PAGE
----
Despite beginning life as a self-taught producer, it was his effortlessly free falsetto that initially caught the attention of songwriter and music executive Amanda Ghost. Ghost contacted Joel after hearing a song he had posted on Soundcloud. The track featured him singing but he had only intended it to be a guide vocal. “I had no intention of being a singer, whatsoever,” he laughs. “I was hoping a vocalist would get in touch via Soundcloud so we could re-do it. I thought if anything I would be signed as a producer,” he admits. Ghost however immediately recognised Joel’s potential and within weeks, via her recommendation, he was signed to Black Butter for his debut EP. For Joel, it was almost too much, too soon. “Signing was actually a tough decision because I was just about to go to university to study medicine,” he says. “I really had to think about what I wanted but ultimately, science and medicine would always be there. It was a big compromise and a big decision but I might only have one shot at music.”
Born and raised in South London, Compass – his real name – had a fairly average childhood in Penge until his parents divorced when he was six years-old. He’s rarely seen his father since and his mother suffered on and off with bipolar disorder, so he quickly became the head of the household, often taking care of his younger sister and his mother. Things weren’t particularly easy, but his mum actively encouraged Joel’s creative interests. Drawn to the keyboard at the age of 8 years-old after spotting one in a second hand market, they haggled the price down, and, later, when Joel’s teacher later noted his perfect pitch, his mum saved to buy him a piano.
“I didn’t have a typical upbringing but I think that’s worked out well for my music,” he muses. “I don’t really care a lot about a lot of things. I don’t see barriers or worry about showing who I am. I don’t worry about what people might think. As a musician, I suppose that’s quite freeing. “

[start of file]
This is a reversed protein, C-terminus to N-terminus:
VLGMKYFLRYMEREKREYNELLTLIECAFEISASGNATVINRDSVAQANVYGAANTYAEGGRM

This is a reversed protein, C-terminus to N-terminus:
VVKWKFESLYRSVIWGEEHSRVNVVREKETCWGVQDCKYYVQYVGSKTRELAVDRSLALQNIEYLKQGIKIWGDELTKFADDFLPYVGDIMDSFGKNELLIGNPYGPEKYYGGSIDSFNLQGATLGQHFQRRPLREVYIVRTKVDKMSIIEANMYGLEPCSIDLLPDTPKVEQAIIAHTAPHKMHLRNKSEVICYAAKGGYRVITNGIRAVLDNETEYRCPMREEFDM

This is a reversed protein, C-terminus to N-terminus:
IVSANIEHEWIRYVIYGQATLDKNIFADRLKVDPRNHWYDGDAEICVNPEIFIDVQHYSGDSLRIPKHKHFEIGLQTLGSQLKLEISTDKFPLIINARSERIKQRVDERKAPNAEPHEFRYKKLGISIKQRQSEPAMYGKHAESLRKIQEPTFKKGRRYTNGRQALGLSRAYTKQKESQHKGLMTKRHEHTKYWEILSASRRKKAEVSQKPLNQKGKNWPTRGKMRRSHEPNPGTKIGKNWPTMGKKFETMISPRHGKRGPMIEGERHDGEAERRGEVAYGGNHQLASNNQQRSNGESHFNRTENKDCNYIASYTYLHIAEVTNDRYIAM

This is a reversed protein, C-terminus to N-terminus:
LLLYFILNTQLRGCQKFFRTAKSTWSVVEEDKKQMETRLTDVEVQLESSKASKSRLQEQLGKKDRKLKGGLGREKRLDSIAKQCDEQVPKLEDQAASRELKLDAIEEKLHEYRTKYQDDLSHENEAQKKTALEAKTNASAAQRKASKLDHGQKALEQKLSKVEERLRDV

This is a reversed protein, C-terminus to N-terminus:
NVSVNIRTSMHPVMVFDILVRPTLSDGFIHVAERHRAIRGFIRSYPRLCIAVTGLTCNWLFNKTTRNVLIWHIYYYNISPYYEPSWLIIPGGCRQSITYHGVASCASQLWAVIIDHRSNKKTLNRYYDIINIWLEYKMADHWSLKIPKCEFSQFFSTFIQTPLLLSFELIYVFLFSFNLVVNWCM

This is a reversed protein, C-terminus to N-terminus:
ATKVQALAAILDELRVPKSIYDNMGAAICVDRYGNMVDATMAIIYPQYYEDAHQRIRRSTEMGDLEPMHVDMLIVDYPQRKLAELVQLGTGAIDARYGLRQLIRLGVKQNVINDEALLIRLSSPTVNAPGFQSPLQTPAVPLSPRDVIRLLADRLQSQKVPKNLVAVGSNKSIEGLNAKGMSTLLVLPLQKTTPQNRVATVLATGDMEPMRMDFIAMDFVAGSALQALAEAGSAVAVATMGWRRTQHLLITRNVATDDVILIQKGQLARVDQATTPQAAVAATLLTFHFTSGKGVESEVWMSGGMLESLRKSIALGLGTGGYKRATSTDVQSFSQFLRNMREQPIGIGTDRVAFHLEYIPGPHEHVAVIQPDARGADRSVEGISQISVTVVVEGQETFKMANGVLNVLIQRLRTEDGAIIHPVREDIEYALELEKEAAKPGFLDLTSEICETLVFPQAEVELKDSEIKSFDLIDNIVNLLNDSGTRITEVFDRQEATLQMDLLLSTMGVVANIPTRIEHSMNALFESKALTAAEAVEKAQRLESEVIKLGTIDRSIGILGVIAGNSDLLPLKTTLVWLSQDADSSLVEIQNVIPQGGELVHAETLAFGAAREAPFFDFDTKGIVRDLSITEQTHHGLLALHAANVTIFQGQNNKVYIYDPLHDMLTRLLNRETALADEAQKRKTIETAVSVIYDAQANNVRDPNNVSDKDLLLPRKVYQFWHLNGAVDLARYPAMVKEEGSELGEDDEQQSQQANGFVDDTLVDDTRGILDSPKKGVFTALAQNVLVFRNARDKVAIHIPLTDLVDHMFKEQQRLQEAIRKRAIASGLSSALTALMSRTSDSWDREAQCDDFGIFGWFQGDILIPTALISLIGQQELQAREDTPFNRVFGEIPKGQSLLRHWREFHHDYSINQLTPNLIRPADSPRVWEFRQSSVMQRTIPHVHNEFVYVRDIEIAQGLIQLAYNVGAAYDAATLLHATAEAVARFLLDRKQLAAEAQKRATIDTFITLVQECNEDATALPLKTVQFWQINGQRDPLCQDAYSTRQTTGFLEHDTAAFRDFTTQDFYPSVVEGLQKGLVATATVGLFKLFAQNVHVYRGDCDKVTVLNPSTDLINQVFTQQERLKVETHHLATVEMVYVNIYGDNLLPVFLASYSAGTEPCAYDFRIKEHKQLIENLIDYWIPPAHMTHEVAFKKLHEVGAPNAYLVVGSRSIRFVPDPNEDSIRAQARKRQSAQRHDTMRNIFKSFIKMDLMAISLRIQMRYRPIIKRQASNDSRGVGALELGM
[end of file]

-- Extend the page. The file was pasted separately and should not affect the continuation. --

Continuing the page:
It was around the time he began learning piano that Joel pretty much stopped listening to music. “My points of reference are really pre-2002,” he says. “My dad listened to a lot of house and garage, hip hop and jungle and my mum used to listen to Pink Floyd, Lemon Jelly and Aphex Twin. But my influences stop around that time. Of course I heard songs in passing but I didn’t actively listen to music, and I still don’t. I put myself into a bubble and concentrated on playing it rather than listening to it. In some ways I think I’m making music off of memory.”
Science has also been a major influence and inspiration in Joel’s life. You can almost picture Compass as an 8-year old boy, determined expression fixed on his face as he roamed his South London home ‘fixing things’. “Light fittings, TV’s, the radio; anything that was broken, I wanted to mend it.” Now, he carries that fascination into his music, continually experimenting with the science of sound. “A lot of the times I’m actively trying to make mistakes, because some of the best things come from mistakes. I want everything to feel rough and experimental. I find that exciting.”
Above all, like many of the great musicians before him, Compass is deeply driven and highly ambitious. “I like to reach certain goals and never go back. So where I am now, I won’t go back, ever,” he points out. “I know there are other artists doing a similar ‘atmospheric R&B’ sound, but the music I have coming is a progression on what’s come before. I hope I’m making music for tomorrow, today.”